Russ St. Hilaire has completed three Tough Mudder challenges in one year

Russ wrote yesterday about why he was attracted to this obstacle course. Think you are ready for it?

So let me give you a brief description of the fun. Lets start with taking your Tough Mudder pledge (look it up at www.toughmudder.com ). Then out the gate and run up a long hill. Down the other side and across a river. Up a full ski slope on a mountain—with the snow makers turned on—keeping you nice and soaked. Jump into an ice bath four feet deep and swim under a wall and out the other side. Run down the mountain—run up the mountain. Hang upside down from a rope and cross a large pond. Climb up the mountain again. Crawl under barbed wire in the mud. Climb through sewer pipes down into a pond. Cross some water under more barbed wire and go back up the hill in another sewer pipe. Run through the woods. Use a rope to climb a tower and then jump out of the tower into a freezing lake. Swim out. Go up the mountain half way—grab a 30-40 lb log and finish going up the mountain. Run down through fields of mud. Splash into a pool of water and mud and slosh through it while electric fence wires zap you on your back. Get out and run. Crawl through a zigzag of underground tunnels. Run through the woods and down a river with logs and barbed wire across it. Run back up the mountain while people with large water cannons try to blast your legs from under you. Run through a gauntlet of burning hay bails and inhale rancid smoke while tripping in the mud. Cross a huge jumble of giant logs and then run a hillside of tires, stepping in and out of each one. Run down a hill and try to run up a half pipe and pull yourself over the top. And finish the day with running through a tunnel of electric fence wires, while climbing over hay bails and through the mud—being shocked the whole way.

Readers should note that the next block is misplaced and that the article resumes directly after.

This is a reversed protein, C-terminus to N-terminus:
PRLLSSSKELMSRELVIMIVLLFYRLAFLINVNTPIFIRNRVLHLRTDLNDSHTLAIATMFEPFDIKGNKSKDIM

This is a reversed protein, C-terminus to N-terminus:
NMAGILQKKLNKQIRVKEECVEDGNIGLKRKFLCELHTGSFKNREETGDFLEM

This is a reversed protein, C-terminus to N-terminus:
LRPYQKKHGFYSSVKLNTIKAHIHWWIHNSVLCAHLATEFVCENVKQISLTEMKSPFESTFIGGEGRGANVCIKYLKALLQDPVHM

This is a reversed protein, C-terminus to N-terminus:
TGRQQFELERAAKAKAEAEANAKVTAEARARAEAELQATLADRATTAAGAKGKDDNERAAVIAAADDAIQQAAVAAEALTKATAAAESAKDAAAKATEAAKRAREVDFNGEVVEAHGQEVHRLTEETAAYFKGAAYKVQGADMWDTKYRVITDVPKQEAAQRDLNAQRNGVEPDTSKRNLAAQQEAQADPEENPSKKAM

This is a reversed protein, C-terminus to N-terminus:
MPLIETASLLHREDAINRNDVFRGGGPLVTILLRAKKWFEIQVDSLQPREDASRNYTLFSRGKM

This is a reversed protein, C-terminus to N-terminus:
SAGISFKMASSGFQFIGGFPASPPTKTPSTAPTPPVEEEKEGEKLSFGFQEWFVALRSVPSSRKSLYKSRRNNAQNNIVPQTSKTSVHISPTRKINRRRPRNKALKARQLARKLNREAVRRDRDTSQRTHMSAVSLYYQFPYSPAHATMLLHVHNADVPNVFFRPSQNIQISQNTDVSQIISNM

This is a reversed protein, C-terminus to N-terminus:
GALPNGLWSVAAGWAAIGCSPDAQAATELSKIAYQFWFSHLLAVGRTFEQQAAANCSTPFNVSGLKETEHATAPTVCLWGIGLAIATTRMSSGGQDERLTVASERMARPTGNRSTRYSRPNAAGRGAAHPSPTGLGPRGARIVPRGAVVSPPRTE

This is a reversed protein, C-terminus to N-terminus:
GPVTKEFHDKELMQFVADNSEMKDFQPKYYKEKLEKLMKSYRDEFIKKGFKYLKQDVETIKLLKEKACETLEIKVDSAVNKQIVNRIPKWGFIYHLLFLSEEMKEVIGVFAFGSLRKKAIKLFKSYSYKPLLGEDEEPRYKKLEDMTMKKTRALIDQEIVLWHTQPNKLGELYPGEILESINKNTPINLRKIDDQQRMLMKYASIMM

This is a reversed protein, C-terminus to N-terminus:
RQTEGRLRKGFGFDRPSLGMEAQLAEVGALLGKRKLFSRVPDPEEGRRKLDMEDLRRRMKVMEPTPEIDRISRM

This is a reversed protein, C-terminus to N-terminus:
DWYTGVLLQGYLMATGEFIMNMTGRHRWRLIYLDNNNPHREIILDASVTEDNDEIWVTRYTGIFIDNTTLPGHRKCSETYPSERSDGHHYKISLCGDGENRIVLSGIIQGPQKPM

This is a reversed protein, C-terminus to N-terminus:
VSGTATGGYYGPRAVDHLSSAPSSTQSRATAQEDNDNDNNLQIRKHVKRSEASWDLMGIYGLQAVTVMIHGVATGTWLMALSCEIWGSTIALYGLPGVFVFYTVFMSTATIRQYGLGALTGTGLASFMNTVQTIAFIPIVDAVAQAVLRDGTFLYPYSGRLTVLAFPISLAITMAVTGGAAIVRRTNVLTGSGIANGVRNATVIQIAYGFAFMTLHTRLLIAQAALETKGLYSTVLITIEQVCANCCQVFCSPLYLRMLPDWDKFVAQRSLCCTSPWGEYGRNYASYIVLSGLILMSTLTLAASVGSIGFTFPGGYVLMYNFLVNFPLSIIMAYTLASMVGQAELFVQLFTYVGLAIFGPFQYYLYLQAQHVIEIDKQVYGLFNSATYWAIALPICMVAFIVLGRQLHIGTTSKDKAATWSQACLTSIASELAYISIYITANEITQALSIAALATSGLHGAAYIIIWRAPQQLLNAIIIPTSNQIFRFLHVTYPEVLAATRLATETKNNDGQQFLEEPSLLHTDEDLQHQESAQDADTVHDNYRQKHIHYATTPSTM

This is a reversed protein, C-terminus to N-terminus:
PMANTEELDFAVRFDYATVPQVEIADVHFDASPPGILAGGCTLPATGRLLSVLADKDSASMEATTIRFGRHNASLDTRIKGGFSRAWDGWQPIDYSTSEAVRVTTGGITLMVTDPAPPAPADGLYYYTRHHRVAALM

Here is Russ conquering one of the course obstacles in the video above. You can see and hear that it is a team effort. And you can imagine the effort and strain it takes to reach the other side.

Now doesn’t that sound like fun! And I probably left out some obstacles. And what do you get for your suffering—a terry-cloth headband with the words Tough Mudder on it and a beer and a T-shirt. But those three small things are treasured items! So treasured that people wear those orange headbands to work! They are prized items, because finishers are in an elite crowd that have proved to themselves and others that they ARE Tough Enough to finish a challenge like that. So tough that I have seen people crawl through the finish line with injured knees, or carried through the finish line with broken legs. I have literally seen plenty of blood, sweat, and tears on that course. But when you are done—other challenges in your life seem small and easily surmountable.

This is why I do the Tough Mudder. It may have started out as just a challenge and a way to prove to myself that being 50 wasn’t going to stop me. But it turned into something much more.

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